Every Child Matters: A New Legacy


Photo © Courtesy of Chiefs of Ontario

Chiefs of Ontario Hosts Annual Chiefs Assembly with the theme Every Child Matters: A New Legacy

Every Child Matters: A New Legacy was the theme for this year’s Annual Chiefs Assembly, held on June 14-16 in Toronto, Ontario. The event was hosted by the Chiefs of Ontario (COO) and the Independent First Nations (IFN) and held on the traditional territory of many Nations, including the Mississaugas of the Credit, the Anishnaabeg, the Chippewa, the Haudenosaunee, and the Wendat peoples.

Many First Nations leaders, citizens, technicians, youth, and Elders made the journey from across Ontario to join and celebrate culture, discuss current situations and create plans for the future. In addition, the Honourable Marc Miller, Minister of Crown-Indigenous Relations, and the Honourable Patty Hajdu, Minister of Indigenous Services, attended this year’s event.

During the assembly, the IFN and COO hosted an evening event of inspiration, healing, and entertainment. Youth from different communities shared their moving and poignant thoughts on what Every Child Matters means to them. The Council Fire Youth Drum group provided beautiful cultural singing and dancing entertainment, Logan and Layla Staats gave a stirring musical performance, and Oneida singers, Janice Ninham, Breeze Brown, Amanda Doxtator, and Semya Doxtator, provided a rich and empowering cultural performance for those in attendance. It was an inspiring evening enjoyed by all.

The assembly provided updates on many important issues and priorities for First Nations in Ontario, including First Nations children in care, First Nations languages and education, land and environmental matters, economic development, and First Nations laws and jurisdiction. Many Elders and youth provided updates and participated in the event, as well.

“The most important takeaway from the event was the secured compensation for the First Nations children who were in care,” said Ontario Regional Chief (ORC) Glen Hare. “Although money cannot erase what happened to these children, it can help provide for needs they have now due to the trauma they experienced by being unnecessarily taken away from their families or while in care.”

© Chiefs of Ontario

Twenty-three resolutions were passed by the Chiefs and proxies related to governance, language revitalization, health and wellness, education sovereignty, natural resource development, and biodiversity.

“The priorities right now are to meet with the Prime Minister, and the re-elected [Ontario] Premier, Doug Ford, and ministers, to further discuss bettering education for First Nations children and ensuring concrete action towards addressing First Nations-specific priorities,” ORC Hare said. “It is time for us—both First Nations and the Government of Ontario—to commit to a renewed relationship, based on the spirit and intent of reconciliation, and recognition of First Nations’ Inherent and Treaty-protected rights.”

Additionally, the Chiefs-in-Assembly passed two resolutions addressing inflation and improving economic policy and strategic infrastructure development for First Nations in Ontario. These resolutions include Resolution 22/19, Fighting Rising Inflation in Communities by Matching Federal Funding with Inflation, and Resolution 22/21, Closing the Infrastructure Gap in First Nation Communities.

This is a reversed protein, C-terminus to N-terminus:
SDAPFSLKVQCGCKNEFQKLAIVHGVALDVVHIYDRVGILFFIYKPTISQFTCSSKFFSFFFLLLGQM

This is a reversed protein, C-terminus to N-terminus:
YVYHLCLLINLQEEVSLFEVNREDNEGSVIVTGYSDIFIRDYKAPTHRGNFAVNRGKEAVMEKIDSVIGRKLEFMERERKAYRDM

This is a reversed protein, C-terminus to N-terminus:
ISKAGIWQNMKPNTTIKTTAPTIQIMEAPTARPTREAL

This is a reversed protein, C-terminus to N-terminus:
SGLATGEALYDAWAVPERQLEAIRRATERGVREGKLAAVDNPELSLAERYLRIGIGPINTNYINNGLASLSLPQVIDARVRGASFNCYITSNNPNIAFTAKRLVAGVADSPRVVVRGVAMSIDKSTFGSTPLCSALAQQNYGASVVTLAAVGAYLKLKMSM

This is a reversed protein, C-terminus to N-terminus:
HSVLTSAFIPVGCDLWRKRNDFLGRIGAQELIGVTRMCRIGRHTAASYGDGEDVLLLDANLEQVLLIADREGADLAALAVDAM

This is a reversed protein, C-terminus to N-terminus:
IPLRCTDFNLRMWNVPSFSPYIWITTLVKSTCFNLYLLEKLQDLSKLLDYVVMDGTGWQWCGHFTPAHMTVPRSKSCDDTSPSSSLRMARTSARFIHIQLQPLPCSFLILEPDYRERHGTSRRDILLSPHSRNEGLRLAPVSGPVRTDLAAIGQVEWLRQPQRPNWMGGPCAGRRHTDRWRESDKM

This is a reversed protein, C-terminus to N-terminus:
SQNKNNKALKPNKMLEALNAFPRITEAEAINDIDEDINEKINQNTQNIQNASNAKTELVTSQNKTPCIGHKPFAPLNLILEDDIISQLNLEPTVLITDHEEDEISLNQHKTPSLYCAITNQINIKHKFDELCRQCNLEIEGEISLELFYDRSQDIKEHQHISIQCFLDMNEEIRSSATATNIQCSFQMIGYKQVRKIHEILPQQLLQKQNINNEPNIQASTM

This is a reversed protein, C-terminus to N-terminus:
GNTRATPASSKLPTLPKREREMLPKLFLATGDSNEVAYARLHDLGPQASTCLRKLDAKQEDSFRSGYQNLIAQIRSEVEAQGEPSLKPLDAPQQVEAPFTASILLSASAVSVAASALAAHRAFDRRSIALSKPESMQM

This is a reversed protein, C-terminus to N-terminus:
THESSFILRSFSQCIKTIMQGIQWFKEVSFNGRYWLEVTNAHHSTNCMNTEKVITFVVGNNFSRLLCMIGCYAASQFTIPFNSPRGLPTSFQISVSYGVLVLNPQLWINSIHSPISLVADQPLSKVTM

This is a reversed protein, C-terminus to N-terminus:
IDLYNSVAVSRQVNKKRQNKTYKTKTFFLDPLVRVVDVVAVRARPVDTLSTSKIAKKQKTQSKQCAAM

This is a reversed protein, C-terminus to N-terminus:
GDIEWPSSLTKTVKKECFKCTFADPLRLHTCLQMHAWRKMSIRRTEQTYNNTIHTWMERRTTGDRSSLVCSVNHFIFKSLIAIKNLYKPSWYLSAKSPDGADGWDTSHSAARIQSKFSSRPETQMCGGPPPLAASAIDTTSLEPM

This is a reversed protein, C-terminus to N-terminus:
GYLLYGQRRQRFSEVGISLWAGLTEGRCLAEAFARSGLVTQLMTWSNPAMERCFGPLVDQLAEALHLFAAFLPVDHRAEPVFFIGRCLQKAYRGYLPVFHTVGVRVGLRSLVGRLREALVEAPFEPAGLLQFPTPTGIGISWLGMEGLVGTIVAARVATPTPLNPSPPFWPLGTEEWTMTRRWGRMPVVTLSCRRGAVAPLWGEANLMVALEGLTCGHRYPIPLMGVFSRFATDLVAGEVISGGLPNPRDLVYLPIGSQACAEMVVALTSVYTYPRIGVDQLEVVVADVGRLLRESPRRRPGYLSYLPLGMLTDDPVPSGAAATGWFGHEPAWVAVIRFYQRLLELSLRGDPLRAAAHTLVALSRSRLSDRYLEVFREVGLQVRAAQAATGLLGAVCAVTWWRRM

These resolutions provide direction for the COO to assist communities in their advocacy and provide additional support and accessible options to secure greater economic independence for their communities.

every child matters
© Chiefs of Ontario
© Chiefs of Ontario

In keeping with the theme of the event, 45 Chiefs-in-Assembly signed a joint letter to Prime Minister Justin Trudeau and federal ministers requesting a two-year extension beyond the deadline of July 13, 2022, to submit claims by those who were physically, emotionally, spiritually, or psychologically harmed in the federally run Indian Day Schools.

The letter also advocates for settlement agreement amendments to ensure victims can adjust the level of compensation in their claim and to ensure in-person support is available for all claimants beyond what is currently available through call centres. In addition to the financial restitution to claimants, the long-term mental health effects of claimants must also be considered and taken into account.

“The Every Child Matters theme is an ongoing theme for every event because every child does matter, and not all our children have been found and returned to their families yet,” ORC Hare said. “As we approach the second, National Day for Truth and Reconciliation, I encourage all to reflect on the painful and lasting impacts of residential schools in Canada. I do not like the word ‘anniversary’—an anniversary is a celebration, and there is nothing to celebrate. Also, the phrase ‘Truth and Reconciliation’ is not appropriate anymore—the truth is out, and everyone knows what happened. We need to focus on reconciliation now, and [on] how we all can get along and work together—this is the message I am moving forward with.”

The Annual Chiefs Assembly was a successful event with plenty of camaraderie and collaboration on steps to move forward, creating hope for the future for all First Nations in Ontario.

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Chiefs of Ontario supports all First Nations in Ontario as they assert their sovereignty, jurisdiction, and their chosen expression of nationhood.


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